So with a resume like that, how can this man not be revered by Giants fans? There are several examples of how Barber crossed the line and raised the ire of Giants players and fans. In 2002, Barber publicly criticized All-Pro defensive end Michael Strahan’s negotiating stance on a new contract. Barber commented that Strahan was being selfish and greedy, a tact that fellow teammate Keith Hamilton took exception to as being a violation of a cardinal rule never to speak about other players’ contracts.
Additionally, Barber did not hide the fact that he disliked Tom Coughlin’s coaching style and demeanor. This, despite the fact that Barber saw his statistics and performance improve exponentially under Coughlin’s tenure. Nevertheless, after the Giants were handily shut out at home during the first round of the 2005 playoffs by the Carolina Panthers, Barber made post-game comments that he felt that the Giants were outcoached by Panthers’ head coach John Fox (the former defensive coach of the Giants). After receiving a lot of media attention about this comment, Barber apologized and insisted he only meant to convey that the Giants’ performance was unacceptable. Additionally, after a loss to the Jacksonville Jaguars during the 2006 season, Barber criticized the team’s play-calling for abandoning the running game too soon. On the eve of what would be his last game with the Giants, Barber told ESPN that he is “demeaned and talked down to” by Coughlin. Taking it another step further, Barber attributed his decision to retire to Coughlin’s unrelenting style in practice.
“Coughlin pushed me in the direction of television. I don’t know if you realize this, but we were in full pads for 17 weeks, and with the amount of injuries that we had, it just takes a toll on you. You physically don’t want to be out there, when your body feels the way you do, in full pads.”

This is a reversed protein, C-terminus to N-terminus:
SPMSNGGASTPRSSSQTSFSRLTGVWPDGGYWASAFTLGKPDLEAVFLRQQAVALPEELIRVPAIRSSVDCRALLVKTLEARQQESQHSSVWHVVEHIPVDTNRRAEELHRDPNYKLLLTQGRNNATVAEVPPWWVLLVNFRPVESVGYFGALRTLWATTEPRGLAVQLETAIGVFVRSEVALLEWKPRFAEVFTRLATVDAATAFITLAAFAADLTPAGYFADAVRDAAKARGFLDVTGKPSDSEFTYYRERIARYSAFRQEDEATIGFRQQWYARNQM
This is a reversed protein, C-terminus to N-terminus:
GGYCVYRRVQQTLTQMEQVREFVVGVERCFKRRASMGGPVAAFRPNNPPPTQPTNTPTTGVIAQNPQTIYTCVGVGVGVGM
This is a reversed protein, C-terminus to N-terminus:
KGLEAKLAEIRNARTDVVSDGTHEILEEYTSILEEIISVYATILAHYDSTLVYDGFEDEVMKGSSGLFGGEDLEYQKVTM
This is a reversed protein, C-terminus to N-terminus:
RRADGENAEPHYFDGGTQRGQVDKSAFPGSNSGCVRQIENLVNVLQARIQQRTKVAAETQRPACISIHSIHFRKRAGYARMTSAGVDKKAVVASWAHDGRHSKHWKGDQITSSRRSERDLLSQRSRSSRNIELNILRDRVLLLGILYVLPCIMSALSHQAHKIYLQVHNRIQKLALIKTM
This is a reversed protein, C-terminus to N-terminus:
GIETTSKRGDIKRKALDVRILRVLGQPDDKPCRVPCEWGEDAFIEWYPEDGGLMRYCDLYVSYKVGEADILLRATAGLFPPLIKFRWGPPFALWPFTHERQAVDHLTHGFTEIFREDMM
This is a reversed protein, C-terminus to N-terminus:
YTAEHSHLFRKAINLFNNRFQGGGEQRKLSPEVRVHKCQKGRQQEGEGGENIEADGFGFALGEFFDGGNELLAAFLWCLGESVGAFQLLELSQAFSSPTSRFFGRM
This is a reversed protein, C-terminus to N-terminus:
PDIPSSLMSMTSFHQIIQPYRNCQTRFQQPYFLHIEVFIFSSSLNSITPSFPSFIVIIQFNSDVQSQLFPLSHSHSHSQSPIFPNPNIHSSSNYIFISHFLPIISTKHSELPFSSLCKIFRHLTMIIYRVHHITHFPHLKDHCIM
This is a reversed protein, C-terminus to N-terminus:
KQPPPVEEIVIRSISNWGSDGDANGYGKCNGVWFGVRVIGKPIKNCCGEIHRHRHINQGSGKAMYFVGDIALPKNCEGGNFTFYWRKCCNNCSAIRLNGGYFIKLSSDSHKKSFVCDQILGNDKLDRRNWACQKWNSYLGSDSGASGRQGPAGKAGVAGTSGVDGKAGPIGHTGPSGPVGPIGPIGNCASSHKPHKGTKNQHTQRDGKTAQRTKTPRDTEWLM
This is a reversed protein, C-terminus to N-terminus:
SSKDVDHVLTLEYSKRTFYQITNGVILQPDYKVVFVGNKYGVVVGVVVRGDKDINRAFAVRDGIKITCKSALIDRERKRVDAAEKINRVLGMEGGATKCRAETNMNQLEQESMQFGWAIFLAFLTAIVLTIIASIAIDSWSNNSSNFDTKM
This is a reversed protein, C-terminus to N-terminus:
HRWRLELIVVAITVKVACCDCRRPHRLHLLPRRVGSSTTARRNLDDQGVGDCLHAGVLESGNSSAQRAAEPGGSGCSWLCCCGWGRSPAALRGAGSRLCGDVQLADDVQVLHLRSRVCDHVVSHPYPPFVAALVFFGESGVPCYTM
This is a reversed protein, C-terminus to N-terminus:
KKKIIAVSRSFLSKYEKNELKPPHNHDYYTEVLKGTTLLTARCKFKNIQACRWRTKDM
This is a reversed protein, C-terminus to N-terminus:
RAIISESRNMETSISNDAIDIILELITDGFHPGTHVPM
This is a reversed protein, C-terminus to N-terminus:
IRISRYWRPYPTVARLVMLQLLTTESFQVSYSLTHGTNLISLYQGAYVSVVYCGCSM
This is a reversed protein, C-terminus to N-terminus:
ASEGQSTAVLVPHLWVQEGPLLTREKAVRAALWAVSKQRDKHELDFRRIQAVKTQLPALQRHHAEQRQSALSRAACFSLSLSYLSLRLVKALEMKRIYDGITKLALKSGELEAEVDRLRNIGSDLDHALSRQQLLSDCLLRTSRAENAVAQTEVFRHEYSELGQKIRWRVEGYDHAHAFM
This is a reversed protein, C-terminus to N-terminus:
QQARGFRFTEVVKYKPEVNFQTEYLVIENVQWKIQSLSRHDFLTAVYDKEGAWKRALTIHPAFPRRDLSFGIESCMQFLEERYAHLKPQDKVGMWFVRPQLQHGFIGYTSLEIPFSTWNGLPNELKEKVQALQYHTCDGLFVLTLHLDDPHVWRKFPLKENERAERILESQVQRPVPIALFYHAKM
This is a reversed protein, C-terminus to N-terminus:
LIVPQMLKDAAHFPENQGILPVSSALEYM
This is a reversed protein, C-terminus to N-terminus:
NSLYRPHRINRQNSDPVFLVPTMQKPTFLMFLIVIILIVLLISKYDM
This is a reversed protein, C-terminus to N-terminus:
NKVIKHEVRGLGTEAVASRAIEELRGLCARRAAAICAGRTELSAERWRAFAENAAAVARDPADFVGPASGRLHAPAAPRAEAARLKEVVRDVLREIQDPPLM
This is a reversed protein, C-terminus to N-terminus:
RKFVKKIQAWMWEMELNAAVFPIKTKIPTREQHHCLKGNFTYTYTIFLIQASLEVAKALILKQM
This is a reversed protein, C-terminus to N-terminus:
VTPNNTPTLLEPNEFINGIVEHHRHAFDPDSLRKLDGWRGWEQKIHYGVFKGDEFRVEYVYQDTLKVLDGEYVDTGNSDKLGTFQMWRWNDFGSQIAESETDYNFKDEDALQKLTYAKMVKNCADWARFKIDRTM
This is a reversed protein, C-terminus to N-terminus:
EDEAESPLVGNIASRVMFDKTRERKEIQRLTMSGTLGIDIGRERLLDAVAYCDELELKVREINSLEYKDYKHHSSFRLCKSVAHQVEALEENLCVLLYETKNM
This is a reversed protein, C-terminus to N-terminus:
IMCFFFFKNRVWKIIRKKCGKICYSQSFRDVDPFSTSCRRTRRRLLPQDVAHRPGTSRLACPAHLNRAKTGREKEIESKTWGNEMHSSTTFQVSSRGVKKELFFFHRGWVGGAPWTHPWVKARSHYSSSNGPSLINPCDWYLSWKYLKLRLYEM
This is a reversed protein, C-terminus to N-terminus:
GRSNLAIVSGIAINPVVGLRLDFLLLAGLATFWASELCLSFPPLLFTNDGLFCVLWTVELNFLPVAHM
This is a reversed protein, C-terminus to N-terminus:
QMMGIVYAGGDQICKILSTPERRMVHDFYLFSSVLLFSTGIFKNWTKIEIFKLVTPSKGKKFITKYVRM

After he retired, Barber was interviewed just prior to the start of the 2007 season where he questioned Giants quarterback Eli Manning’s leadership abilities. Barber was quoted as saying that Manning’s motivational pre-game speeches sounded “almost comical.” Manning fought back in the media by bringing up Barber calling out the coaches and all of the articles written about his decision to retire in the middle of the season. After retiring without a Super Bowl victory, Barber seemed at peace with leaving the game without a championship ring. However, the very next season after he retired, the Giants went on a miraculous run to win Super Bowl XLII by defeating the then-undefeated New England Patriots for their third Super Bowl victory. Eli Manning led the game-winning drive down the field and was named MVP. At this point, Barber looked foolish for his caddy questioning of Manning’s leadership skills.
Since then, Barber has been the subject of Giants fans anger and dislike. When several Giants were honored during the last season at the old Giants Stadium, Barber received a chorus of boos when he was announced. He has even further tarnished his reputation with his mouth when he was quoted in the May 30, 2011 Sports Illustrated comparing hiding in his agent’s attic with his girlfriend so they wouldn’t get caught to Anne Frank hiding from the Nazis. I don’t think that Barber intended anything offensive by this comment, but it was another instance of him being unable to think before speaking and sticking his own foot in his mouth.
All of these things have added up to the point where Giants fans have ostracized Barber from their team. His accomplishments on the field have taken a back seat to what we think of him personally. No, he never committed a crime or spent time in prison. No, he never did anything so truly offensive to warrant extrication. But he had bitten the hands that fed him one too many times and attacked other beloved figures in the franchise. All of it seemed like sour grapes because deep down, it had to have killed him that the Giants won a Super Bowl the very next year after he retired.
Personally, I will always respect and admire Tiki Barber for what he accomplished on the field. He progressed from being a fumble-happy third down back to one of the premiere rushers of his and other generations. He was a warrior who played hurt and did whatever he could to help the team win. What he chose to do and say after his retirement is unfortunate because it has effectively ruined his reputation. But his legacy should always be that he was the greatest running back to ever wear Big Blue. His lack of championship rings and chronic case of verbal diarrhea does not negate the fact that #21 was one of the best ever. I thank Tiki Barber for his contributions to the Giants during his career and I only hope he finds success and happiness in returning to the NFL. Unfortunately, he has a lot of fences to mend before he is welcomed back by the Big Blue faithful.